Second are those who think that if we take away ANY impediment to kids having sex then they'll have more sex. It's better for them to be too scared of aids, stds, pregnancy, myths. Then, perhaps they won't have sex. Telling them "This is how you have consequences-free sex" even if it's attached with the controversial phrase "once you are in a situation where it's moral to have sex" still gives them tools to have consequence-free sex.
... except there is no such thing as consequences-free sex (well in my opinion). And I think that too is major important lesson that is being omitted.
true, but by consequence-free I mean one with minimal (or reasonable) fear of "horrible" std's and pregnancy.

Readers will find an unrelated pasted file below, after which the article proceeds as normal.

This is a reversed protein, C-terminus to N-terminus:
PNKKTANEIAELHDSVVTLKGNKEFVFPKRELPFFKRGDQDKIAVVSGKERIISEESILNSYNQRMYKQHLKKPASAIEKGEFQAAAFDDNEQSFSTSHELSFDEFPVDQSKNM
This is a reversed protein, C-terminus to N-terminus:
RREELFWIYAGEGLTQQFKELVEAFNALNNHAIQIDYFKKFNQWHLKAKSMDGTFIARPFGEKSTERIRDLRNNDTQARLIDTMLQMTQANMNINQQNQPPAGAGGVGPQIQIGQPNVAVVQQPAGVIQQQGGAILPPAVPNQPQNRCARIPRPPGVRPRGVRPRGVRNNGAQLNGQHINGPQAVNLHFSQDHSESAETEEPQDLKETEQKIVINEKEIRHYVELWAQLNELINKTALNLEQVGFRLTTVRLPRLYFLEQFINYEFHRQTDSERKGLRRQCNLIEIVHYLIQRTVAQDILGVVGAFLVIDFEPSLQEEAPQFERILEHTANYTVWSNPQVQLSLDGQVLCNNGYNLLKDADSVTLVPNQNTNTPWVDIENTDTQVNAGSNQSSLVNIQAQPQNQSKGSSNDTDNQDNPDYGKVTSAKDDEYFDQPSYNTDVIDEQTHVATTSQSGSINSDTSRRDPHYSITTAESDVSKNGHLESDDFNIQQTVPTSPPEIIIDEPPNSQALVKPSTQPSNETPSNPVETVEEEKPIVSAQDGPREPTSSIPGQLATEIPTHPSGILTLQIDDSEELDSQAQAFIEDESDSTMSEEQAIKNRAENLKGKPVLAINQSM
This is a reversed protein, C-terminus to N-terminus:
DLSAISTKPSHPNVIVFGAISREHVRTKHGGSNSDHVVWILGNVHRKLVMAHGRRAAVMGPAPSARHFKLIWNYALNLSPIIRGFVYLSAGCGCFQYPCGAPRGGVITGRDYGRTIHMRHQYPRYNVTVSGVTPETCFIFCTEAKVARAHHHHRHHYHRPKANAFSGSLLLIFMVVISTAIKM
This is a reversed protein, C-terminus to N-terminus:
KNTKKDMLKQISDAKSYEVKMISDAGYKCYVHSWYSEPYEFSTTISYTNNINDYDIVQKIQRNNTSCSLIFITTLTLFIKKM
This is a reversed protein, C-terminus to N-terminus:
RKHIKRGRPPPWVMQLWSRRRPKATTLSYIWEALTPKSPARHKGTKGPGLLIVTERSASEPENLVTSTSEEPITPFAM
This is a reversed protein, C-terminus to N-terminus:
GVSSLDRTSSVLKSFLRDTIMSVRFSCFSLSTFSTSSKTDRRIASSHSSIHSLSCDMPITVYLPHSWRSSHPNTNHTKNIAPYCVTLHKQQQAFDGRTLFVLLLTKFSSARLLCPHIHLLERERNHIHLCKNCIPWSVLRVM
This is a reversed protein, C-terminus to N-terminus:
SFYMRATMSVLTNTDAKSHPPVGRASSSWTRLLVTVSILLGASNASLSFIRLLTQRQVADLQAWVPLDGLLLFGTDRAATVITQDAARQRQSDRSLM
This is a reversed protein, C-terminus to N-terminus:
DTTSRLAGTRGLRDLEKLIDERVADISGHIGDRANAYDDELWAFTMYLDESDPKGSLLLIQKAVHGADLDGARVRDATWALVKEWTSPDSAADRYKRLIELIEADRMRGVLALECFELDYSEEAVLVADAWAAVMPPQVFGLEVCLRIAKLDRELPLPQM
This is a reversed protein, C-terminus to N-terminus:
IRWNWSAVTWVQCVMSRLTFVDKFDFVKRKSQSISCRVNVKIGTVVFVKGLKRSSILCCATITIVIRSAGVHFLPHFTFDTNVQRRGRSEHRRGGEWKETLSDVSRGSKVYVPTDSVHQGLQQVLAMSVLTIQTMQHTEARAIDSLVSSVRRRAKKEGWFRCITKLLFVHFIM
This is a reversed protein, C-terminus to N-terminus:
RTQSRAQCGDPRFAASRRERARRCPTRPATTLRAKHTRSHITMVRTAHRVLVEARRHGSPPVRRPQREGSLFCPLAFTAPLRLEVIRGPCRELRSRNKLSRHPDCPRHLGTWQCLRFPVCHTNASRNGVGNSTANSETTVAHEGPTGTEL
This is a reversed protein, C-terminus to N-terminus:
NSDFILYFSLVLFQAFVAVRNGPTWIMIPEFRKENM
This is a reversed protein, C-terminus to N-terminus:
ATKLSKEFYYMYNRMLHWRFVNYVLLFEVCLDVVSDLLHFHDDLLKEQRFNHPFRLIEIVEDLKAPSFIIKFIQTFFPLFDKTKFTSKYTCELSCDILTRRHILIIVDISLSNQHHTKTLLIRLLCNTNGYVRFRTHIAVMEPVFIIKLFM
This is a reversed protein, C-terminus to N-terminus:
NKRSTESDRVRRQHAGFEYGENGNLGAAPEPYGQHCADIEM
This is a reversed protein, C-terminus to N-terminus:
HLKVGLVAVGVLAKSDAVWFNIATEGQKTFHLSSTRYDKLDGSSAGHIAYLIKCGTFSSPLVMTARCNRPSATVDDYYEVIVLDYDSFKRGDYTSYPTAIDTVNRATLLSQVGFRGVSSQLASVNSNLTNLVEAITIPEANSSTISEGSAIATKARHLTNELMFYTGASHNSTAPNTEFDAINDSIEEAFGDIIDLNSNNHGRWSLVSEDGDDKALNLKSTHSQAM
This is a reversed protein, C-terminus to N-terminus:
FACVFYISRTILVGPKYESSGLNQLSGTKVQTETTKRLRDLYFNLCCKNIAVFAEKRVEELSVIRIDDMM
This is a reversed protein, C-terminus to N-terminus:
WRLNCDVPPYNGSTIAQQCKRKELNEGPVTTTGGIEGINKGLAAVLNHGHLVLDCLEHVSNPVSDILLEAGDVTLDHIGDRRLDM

You can minimize the risks.
But to me the risks are a sub set of the consequences. Especially with teenagers, the potential emotial consequences and all that mess are not to be ignored.
True, but teenagers don't pay attention to those typically. And if you minimize the risks, you increase the chances that teens will have sex.
Yeah, anything that reinforces archaic gender roles really really really grinds my gears.
I'm fine with a woman choosing to quit her job and stay at home with the kids if it was TRULY entirely her decision and not forced upon her by her upbringing, societal pressure, family pressure, the workforce, her husband, guilt, religion, etc.